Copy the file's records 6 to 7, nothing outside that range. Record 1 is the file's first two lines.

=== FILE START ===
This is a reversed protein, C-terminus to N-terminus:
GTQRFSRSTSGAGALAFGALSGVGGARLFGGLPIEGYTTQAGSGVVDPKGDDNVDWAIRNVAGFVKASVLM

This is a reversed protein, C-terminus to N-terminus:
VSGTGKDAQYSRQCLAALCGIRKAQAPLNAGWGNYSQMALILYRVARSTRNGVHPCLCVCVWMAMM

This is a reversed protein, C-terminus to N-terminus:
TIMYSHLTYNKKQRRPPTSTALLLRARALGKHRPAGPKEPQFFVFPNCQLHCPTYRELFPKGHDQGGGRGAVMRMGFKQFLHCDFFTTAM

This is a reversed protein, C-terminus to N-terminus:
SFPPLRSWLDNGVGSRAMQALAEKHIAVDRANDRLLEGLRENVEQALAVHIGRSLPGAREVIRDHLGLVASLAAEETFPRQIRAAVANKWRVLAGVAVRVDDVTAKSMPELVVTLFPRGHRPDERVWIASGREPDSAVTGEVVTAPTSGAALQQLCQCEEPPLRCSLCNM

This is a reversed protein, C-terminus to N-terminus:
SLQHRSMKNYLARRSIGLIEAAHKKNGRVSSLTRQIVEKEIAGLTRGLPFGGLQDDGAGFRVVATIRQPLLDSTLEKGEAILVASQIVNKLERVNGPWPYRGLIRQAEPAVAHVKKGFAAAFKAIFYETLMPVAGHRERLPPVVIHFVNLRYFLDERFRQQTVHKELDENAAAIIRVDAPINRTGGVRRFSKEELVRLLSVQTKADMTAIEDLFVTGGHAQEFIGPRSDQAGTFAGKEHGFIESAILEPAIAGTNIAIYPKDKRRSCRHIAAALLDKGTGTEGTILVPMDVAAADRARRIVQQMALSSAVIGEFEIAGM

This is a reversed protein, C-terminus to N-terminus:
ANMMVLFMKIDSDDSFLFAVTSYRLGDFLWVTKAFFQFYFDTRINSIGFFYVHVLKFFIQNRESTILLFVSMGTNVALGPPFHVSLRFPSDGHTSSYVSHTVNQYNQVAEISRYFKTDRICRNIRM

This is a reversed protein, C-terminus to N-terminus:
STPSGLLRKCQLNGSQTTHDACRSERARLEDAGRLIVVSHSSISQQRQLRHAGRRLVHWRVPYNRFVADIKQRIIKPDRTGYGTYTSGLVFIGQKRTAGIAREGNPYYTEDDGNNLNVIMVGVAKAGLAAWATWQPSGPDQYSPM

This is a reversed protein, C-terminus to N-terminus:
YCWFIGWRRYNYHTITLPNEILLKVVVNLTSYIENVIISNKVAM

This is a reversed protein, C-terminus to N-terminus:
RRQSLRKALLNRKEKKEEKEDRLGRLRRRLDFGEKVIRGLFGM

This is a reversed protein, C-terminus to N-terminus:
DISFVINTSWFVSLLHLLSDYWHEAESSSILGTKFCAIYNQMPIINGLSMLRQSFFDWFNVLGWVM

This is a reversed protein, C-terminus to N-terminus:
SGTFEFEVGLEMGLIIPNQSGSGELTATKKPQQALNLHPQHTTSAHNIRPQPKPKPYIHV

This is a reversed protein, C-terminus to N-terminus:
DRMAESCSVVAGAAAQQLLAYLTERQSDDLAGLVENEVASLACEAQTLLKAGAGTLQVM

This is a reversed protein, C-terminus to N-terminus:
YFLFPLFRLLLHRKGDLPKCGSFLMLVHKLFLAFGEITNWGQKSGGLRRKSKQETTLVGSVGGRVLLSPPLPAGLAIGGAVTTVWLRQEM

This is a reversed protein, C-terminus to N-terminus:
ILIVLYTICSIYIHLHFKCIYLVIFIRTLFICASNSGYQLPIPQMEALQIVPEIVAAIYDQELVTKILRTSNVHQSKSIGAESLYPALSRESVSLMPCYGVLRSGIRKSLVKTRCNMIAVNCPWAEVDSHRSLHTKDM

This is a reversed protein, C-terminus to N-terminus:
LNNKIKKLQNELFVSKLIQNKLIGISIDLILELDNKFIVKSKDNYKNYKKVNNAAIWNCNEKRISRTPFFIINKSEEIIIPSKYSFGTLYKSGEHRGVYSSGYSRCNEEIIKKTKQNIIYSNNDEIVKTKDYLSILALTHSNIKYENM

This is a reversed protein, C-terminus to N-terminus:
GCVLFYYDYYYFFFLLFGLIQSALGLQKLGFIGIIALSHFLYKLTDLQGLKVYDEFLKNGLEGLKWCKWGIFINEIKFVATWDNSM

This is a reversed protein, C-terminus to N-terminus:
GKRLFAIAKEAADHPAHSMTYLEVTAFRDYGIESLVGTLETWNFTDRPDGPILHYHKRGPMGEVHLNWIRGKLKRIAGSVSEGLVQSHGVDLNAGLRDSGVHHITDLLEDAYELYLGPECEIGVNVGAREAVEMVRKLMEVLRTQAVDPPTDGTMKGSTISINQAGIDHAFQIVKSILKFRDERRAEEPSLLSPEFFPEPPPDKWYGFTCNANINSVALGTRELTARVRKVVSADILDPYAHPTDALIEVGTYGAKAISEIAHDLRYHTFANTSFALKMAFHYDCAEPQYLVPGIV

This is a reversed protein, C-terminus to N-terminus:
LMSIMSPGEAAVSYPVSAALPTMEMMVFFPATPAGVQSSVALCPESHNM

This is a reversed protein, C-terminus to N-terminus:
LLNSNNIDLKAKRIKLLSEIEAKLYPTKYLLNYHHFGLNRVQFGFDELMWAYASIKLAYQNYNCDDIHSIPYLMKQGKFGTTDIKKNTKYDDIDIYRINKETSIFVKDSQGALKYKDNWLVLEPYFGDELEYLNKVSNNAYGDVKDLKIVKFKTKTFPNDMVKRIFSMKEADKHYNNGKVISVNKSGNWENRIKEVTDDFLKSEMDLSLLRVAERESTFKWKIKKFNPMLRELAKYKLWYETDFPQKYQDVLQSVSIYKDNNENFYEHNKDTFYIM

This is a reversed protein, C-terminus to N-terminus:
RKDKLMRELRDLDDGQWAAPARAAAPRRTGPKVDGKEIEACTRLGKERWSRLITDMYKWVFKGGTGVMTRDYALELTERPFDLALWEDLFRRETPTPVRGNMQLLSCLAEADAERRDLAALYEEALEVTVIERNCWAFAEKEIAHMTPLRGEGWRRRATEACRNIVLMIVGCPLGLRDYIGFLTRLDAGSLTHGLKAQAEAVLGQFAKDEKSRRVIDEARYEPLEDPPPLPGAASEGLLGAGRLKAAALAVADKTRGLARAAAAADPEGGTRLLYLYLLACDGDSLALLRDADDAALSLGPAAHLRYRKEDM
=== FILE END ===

This is a reversed protein, C-terminus to N-terminus:
ANMMVLFMKIDSDDSFLFAVTSYRLGDFLWVTKAFFQFYFDTRINSIGFFYVHVLKFFIQNRESTILLFVSMGTNVALGPPFHVSLRFPSDGHTSSYVSHTVNQYNQVAEISRYFKTDRICRNIRM

This is a reversed protein, C-terminus to N-terminus:
STPSGLLRKCQLNGSQTTHDACRSERARLEDAGRLIVVSHSSISQQRQLRHAGRRLVHWRVPYNRFVADIKQRIIKPDRTGYGTYTSGLVFIGQKRTAGIAREGNPYYTEDDGNNLNVIMVGVAKAGLAAWATWQPSGPDQYSPM